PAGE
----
It's unbelievablel what I'm finding when going through boxes long stored in the garage - things I thought I had lost or trashed.
This first picture is a cross on 18 mesh canvas that was painted probably 14 years ago, when I decided to do floral crosses for Spring - but they were a favorite all year, to my surprise. I have loved the calla lilies in colors, in addition to the plain white ones.
If you enlarge this, you will see how the shading is painted in very distinct areas - it "reads" as shading, but the separations in shades are distinct enough to make the stitchng easy in basketweave, as textured stitches have no place on this design..
The next one features blue irises (Dutch, I believe) and others that were blooming in my neighborhood that spring. I chose this one to stitch for myself, as these are my favorites!
On the painted canvas I sold to shops, I left the background and border without paint, so that people could choose their own color. The separating outline is metallic gold.
I chose the purplish light blue for background, as it enhanced the flowers, and brought them visually forward in the composition. The navy outline contained the whole pattern.
Again, this is too busy to accomodate textured stitches - and was delightful to work in just basketweave with silk threads. I didn't finish it, and have no idea where it is at the present time. Maybe it will surface.
When you are shopping for painted canvases, this "canvas preparation" is a very important thing to understand - as it must be easy to know exactly where to put your needle for the next stitch. A well painted canvas leaves no doubt!!
It isn't showing in my cropped photos, but I always make a little square of paint on the side in a vertical row, every time I change colors in my paint brush - this makes it easy for a shop owner to pull threads without missing anything.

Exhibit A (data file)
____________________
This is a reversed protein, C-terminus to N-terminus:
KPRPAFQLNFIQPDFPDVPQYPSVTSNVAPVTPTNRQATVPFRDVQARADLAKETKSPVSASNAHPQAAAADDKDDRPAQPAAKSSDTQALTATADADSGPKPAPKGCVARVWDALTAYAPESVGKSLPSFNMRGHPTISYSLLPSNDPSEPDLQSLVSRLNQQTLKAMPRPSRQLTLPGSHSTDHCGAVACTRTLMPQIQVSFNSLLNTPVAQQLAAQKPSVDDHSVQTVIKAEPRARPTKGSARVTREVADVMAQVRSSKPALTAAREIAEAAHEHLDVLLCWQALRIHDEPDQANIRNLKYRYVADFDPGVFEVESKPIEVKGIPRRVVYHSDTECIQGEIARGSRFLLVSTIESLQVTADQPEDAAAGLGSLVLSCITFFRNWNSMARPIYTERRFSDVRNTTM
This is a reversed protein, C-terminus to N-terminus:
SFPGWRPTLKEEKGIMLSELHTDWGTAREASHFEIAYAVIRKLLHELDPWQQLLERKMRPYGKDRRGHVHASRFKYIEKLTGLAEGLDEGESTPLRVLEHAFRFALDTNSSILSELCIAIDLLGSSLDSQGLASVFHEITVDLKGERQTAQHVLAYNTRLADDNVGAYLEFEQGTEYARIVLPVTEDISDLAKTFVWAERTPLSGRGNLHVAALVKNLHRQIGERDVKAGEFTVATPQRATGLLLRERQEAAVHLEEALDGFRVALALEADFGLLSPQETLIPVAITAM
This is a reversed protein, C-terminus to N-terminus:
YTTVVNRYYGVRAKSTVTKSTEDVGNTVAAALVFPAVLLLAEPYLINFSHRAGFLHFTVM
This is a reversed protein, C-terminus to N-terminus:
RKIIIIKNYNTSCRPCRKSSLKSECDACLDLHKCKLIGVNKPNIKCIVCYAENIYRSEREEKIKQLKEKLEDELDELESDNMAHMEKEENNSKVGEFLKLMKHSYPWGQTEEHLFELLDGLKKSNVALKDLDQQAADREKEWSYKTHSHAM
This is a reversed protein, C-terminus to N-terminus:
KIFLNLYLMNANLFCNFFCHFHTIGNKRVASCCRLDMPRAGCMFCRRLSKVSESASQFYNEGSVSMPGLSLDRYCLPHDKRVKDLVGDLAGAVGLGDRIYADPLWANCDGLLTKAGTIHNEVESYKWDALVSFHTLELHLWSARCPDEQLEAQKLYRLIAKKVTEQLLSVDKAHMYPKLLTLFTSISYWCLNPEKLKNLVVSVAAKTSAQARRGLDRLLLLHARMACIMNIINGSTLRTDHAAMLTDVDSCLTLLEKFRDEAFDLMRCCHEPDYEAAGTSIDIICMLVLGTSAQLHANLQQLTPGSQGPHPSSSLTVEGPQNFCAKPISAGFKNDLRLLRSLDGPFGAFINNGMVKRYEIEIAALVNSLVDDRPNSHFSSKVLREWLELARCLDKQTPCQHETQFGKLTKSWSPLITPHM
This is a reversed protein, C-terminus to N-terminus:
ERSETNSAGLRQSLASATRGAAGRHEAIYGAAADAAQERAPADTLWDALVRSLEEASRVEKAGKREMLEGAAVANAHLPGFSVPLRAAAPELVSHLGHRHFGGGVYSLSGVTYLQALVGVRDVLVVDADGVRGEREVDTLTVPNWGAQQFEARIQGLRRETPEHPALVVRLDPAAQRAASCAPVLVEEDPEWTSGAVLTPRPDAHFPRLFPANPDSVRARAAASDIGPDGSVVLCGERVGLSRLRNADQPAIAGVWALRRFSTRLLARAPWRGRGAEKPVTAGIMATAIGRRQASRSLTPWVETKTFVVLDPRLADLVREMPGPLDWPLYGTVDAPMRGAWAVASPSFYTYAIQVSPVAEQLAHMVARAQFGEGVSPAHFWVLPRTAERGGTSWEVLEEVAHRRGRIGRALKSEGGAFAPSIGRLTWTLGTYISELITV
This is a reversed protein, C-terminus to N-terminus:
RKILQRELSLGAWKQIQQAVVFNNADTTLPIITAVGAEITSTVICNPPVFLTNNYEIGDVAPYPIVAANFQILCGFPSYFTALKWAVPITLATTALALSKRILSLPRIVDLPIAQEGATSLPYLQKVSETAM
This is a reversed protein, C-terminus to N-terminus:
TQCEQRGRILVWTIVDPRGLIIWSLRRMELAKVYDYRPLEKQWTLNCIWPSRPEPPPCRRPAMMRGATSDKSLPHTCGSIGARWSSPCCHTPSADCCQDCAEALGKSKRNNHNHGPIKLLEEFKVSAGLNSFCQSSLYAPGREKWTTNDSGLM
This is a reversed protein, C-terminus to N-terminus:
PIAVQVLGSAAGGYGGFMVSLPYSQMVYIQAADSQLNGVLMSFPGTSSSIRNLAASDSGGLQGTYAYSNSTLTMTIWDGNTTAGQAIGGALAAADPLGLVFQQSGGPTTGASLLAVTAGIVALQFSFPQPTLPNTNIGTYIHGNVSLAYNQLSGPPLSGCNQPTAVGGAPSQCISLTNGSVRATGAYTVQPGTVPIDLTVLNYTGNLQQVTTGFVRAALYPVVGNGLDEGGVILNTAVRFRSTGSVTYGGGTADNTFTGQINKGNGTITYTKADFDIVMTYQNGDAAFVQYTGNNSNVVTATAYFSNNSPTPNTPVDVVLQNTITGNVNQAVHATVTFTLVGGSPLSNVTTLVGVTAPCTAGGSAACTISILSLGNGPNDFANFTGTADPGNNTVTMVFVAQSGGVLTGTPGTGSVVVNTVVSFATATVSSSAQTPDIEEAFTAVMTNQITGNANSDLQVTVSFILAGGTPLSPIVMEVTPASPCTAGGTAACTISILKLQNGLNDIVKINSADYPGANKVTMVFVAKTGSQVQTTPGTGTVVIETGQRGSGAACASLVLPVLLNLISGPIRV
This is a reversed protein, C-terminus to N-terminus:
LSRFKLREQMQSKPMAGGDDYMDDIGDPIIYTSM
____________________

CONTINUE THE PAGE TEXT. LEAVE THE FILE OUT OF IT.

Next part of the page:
The next flowered cross is just a very busy one - As I remember, my inspiration for these was the "flowering of the cross" the little ones do at Easter- When I was a child, we went up the aisle to the front of the church, and put a little bouquet of our own flowers onto a beautiful white cross. It was a very significant ceremony at Easter for children, and I enjoyed watching my own little ones in later years doing this.
The last picture is, again, a very busy pattern. This one, however, will accomodate, and actually needs, a bit of enhancement.
The arrows at the top point to little "fill-in" things, which I would stitch first in basketweave in the light greet dots - and then put the darker green French Knots on top of that for emphasis. In this case, just doing the French knots on bare canvas would look messy.
The lower right arrows point to little five pointed leaves - and, again, I would do these ON TOP of the background basketweave in long, smooth stitches in cotton or silk - not adding a lot of different kinds of fibers, which would be too distracting.
Tiny little 2 ply, one wrap French knots would also be great, I think, on the iris "beards" and where the brown dots around the centers of the red flowers show. Again, I would stitch the background first - then add the French knots on top, as they seem to lie flatter that way, and also add some extra dimension.
A carefully drawn and painted canvas is easy and relaxing to stitch! However, some might look at this and be frightened of it, as it looks daunting to anyone expecting to have to put a zillion fancy stitches on it with 25 different threads. YUK. I believe it might be why some are so afraid of stitching on a painted canvas - a whole new concept to me! It's being told to have to turn it to "goop" or an eye shattering mess that is the fearsome thing.